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Review – Jackie



Natalie Portman stars as one of America’s most recognizable first ladies in this portrait of Jackie Kennedy.

Told by way of a series of flashbacks during an interview, Jackie examines the assassination of President John F. Kennedy through the eyes of his widow, offering a glimpse into her private life.

Meticulous in its recreation of period Washington DC and well known historic footage, Jackie deserves all the respect in the world for the work put into the technical side of things, and those with a keen interest in American history will undoubtedly find much to oo and ah over.

Natalie Portan’s award winning performance deserves recognition as well. She allows the role to consume her, becoming the First Lady almost as viscerally as she once became a swan. It is a role she is sure to be remembered well for.

This is where I sadly must end my praise for Jackie. Recreation does not an interesting film make. Subdued nearly to the point of emotionlessness, the film lacks any real depth and I didn’t feel it gave much interesting insight into either Jackie’s persona or the events surrounding her. There are a few touching moments, a few meaningful quips, but mostly we just sort of float through the non-linear narrative in a manner that makes the film harder to follow without seeming to add anything of meaningful value to it. It’s the dull part of a history lesson and the confusing part of someone’s memories, melding into something only a select audience is going to find remotely enjoyable to watch.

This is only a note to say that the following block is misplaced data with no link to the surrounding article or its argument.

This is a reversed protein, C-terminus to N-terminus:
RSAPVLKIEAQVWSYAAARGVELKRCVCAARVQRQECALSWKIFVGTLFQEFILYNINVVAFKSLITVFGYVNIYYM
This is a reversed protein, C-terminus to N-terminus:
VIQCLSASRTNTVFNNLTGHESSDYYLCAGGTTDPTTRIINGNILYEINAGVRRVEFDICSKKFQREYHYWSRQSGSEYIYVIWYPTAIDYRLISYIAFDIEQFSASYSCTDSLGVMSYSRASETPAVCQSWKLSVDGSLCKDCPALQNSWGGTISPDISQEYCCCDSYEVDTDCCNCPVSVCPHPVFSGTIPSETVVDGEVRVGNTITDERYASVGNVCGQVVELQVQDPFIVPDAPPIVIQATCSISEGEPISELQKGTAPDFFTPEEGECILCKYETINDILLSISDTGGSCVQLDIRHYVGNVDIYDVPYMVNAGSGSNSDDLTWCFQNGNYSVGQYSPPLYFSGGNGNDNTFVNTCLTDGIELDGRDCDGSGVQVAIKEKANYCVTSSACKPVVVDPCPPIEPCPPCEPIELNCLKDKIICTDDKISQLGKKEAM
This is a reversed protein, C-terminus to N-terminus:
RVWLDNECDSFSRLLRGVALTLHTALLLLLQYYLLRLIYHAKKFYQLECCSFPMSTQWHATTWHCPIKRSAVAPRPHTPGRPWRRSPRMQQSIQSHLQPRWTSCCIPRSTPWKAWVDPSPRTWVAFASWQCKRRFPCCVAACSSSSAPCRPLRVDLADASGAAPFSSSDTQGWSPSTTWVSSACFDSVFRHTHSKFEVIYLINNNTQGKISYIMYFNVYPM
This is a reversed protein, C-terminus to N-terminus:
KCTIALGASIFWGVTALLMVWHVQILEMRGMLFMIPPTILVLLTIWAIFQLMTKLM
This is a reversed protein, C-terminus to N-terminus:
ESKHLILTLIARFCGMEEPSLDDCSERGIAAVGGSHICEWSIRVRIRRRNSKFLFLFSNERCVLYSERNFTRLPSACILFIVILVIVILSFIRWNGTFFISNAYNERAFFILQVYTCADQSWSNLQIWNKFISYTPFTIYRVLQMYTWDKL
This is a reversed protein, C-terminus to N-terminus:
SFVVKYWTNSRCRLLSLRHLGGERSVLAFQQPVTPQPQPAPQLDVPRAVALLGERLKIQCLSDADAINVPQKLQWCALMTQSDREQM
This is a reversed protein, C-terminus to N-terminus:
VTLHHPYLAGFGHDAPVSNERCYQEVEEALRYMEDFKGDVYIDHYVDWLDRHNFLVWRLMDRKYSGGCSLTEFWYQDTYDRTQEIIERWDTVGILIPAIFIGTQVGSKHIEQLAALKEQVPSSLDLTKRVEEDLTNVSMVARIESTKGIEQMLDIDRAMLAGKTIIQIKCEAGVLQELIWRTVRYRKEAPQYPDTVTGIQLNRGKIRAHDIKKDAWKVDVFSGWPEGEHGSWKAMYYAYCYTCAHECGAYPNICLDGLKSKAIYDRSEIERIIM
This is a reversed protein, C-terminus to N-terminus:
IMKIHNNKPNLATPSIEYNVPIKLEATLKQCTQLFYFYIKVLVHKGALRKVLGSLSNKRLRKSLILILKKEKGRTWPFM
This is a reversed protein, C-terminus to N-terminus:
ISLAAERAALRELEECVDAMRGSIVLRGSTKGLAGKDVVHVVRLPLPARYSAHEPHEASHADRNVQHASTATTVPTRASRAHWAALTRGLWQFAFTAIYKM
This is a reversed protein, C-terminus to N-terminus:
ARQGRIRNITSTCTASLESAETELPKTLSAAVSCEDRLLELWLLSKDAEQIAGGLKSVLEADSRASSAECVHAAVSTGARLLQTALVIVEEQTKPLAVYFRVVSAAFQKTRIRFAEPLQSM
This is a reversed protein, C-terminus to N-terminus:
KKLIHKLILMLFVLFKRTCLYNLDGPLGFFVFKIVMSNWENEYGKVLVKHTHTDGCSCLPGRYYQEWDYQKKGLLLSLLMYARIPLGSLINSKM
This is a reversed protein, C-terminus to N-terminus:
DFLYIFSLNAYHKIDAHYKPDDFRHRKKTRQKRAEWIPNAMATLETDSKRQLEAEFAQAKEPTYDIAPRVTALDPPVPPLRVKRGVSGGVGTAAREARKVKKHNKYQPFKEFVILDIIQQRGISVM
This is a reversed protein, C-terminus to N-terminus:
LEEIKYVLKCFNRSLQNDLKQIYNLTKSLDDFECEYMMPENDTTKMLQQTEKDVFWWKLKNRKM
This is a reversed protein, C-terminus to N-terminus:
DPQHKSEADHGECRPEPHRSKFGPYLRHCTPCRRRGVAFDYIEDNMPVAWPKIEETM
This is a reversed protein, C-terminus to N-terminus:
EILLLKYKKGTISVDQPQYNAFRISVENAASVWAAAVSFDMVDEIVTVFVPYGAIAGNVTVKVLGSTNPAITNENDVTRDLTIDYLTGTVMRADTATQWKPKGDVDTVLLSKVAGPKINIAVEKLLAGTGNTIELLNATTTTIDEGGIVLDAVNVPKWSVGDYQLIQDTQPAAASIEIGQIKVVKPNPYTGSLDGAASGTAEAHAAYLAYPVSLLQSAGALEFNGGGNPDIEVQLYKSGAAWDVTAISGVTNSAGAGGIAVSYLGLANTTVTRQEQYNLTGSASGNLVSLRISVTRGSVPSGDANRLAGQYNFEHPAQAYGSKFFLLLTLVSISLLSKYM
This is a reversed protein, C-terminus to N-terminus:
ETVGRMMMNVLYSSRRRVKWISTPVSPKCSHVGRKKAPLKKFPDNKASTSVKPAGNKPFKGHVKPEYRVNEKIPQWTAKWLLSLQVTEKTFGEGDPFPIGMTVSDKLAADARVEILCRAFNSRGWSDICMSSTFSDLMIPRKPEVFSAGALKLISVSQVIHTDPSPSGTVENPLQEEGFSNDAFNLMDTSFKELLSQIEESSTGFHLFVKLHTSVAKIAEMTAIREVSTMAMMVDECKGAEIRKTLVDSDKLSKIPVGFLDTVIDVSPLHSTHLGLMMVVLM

There’s not much in the way of plot here – non-chronological vignettes flash back and forth as a reporter for Life magazine tries to piece together the story that Jackie wishes to claim as her own and give to the American public. That and a garden confessional with Father Richard McSorley (John Hurt) attempt to be the connecting threads to the rest of the film’s scenes.

I could tell you before beginning this film that I am not the target audience for it, and perhaps I judge it with an unfair amount of harshness because of that, but I can hardly tell what audience it is meant for. I found it neither informative, nor entertaining. Not fascinating or powerful, or even emotional for most of the film.

Technically superb, but lifeless and boring 90% of the time – if the subject doesn’t interest you, you can safely skip it.

Mrs. Hamster says;

“It took a historically significant event and showed it in the most boring way possible, omitting many of the important parts.”

Brother Hamster says:

Jackie is a great movie if you like movies that don’t have a plot and make no effort to find one.”

My rating: two out of five hats


Jackie floats into DC area theaters December 9

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